How can schools stay safe in the age of digital learning and ransomware?

digital learning and ransomware, student data
© Sarayuth Punnasuriyaporn

Rick Vanover, Senior Director of Product Strategy at Veeam, discusses the urgency of protecting schools in the days of digital learning and ransomware

Whether you are a teacher, parent, IT professional or student, you will have witnessed the extraordinary transition the education sector has recently undergone. Despite our schools having already facilitated distance, digital and remote learning for some years now, there is no doubt that the global lockdown has acted as a catalyst for further rapid and momentous change.

As our systems continue to evolve, it is crucial that our data security strategy advances at the same speed, but this is often easier said than done. For education institutions to meet the ongoing demands of learning in the digital age, they must ensure they have watertight protection of sensitive data against one of the most common forms of attack, ransomware.

Unfortunately, ransomware incidents are growing rapidly and posing a very serious threat to education institutions in the UK. So much so that the National Cyber Security Centre (NCSC) recently issued an alert to the country’s universities urging their IT and management teams to refortify their digital infrastructures following a spate of attacks on a number of leading universities.

In these attacks, data collected on students, staff and teachers – which can be highly personal or sensitive – such as student performance data, demographic characteristics or responses to surveys, can all be obtained by hackers. This data is attractive to malicious entities because they understand the impact a data breach could have on an institution’s reputation, and so therefore see a better chance of securing a ransom for their crime.

By taking proactive as opposed to reactive precautions, this face-off might never be necessary. IT teams within schools should consider a data protection strategy on a foundation of education, implementation and remediation to be impermeable from the word go.

Understanding the risks of digital learning and ransomware

The journey of understanding starts after the threat actors are identified. Remote desktop protocol (RDP) or other remote access tools, phish and software updates are the three main mechanisms for entry. Knowing this could help your institution focus its investment strategically, enabling maximum resilience against ransomware from an attack vector perspective.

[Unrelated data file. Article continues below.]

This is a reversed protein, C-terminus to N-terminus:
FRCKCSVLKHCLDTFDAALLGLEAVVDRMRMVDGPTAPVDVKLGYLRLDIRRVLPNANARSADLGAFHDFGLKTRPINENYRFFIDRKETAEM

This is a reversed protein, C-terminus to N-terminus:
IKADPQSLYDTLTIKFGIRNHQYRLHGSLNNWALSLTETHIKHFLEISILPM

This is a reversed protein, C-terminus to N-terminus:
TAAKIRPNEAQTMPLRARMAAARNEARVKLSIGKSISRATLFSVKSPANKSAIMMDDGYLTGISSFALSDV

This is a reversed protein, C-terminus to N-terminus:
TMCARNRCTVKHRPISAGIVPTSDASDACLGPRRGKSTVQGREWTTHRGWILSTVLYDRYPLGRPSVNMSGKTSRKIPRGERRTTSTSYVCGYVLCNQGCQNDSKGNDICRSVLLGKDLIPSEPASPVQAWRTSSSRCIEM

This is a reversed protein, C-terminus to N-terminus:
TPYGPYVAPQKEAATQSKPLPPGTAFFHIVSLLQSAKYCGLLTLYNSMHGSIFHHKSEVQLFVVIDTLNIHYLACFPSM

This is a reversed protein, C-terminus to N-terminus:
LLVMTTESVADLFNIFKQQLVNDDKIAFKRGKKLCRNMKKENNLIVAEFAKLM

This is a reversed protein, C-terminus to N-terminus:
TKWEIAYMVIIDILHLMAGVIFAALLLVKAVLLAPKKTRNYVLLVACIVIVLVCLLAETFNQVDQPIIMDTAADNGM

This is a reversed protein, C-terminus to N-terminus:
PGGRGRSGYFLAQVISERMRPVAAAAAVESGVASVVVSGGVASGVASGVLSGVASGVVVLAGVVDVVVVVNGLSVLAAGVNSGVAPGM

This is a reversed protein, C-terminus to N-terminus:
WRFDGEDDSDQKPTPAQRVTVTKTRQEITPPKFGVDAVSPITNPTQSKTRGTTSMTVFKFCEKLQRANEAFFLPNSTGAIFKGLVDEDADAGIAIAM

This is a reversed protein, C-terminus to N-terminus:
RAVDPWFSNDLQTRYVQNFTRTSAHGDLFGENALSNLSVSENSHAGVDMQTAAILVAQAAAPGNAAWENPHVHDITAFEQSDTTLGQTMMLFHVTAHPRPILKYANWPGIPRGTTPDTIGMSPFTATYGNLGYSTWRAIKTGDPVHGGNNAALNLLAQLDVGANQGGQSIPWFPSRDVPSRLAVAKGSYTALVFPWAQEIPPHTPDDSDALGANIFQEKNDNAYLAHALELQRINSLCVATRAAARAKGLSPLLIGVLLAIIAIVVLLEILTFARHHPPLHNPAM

Most IT administrators use RDP for their daily work, with many RDP servers still directly connected on the internet. As a result, over half of ransomware attacks currently use RDP as an entry pathway. Those not accessing via RDP may instead choose phish mail as their method of choice. It is also essential to regularly update critical categories of IT assets such as operating systems, applications, databases and device firmware. Extend this thorough approach to data centres, too, as they can be just as susceptible to attack as the data housed on-site.


When it comes to a ransomware attack, its resiliency hinges on how the backup solution is implemented, the behaviour of the threat and the course of remediation. As an important part of ransomware resiliency, implementation of backup infrastructure is a critical step. The Veeam Freedom of Information Report 2020 found that four-out-of-five UK universities (80%) do conduct regular tests on their data backup systems, which is encouraging.

Backup repositories are an essential storage resource when it comes to ransomware resiliency, so it is recommended that access to those within the organisation is not permitted. Insiders having the permissions to access this data could lead to potential leaks outside of the organisation, so it is recommended that these responsibilities are managed by a third party, where possible.


Despite ensuring your institution is educated around the threats of ransomware and implements the correct techniques accordingly, you should always be prepared to remediate a threat where necessary.

If you do suffer an attack, your next steps to remediating ransomware are:

  • Do not pay the ransom.
  • The only option is to restore data.

One of the hardest parts of recovering from a hack is decision authority. Make sure you have a clear protocol in place that establishes who will make the call to restore or to fail over your data in the event of a disaster. Within these business discussions, agree on a list of security, incident response and identity management contacts that you can call on if needed. When a breach happens, time is of the essence, so you will thank yourself for having prepared in advance.

Much like you would invest in insurance for your home, you should consider backup an investment in the same vein. It is something you hope never to need, but if the worst happens, your institution is protected, and your staff and students’ data is safe. By properly educating your colleagues on the risks, implementing the appropriate infrastructure and having the appropriate remediation protocols in place, you will not only increase your resiliency against ransomware attacks but also avoid data loss, financial costs or reputation damage to your school.

Here you can download the Veeam Freedom of Information Report 2020.


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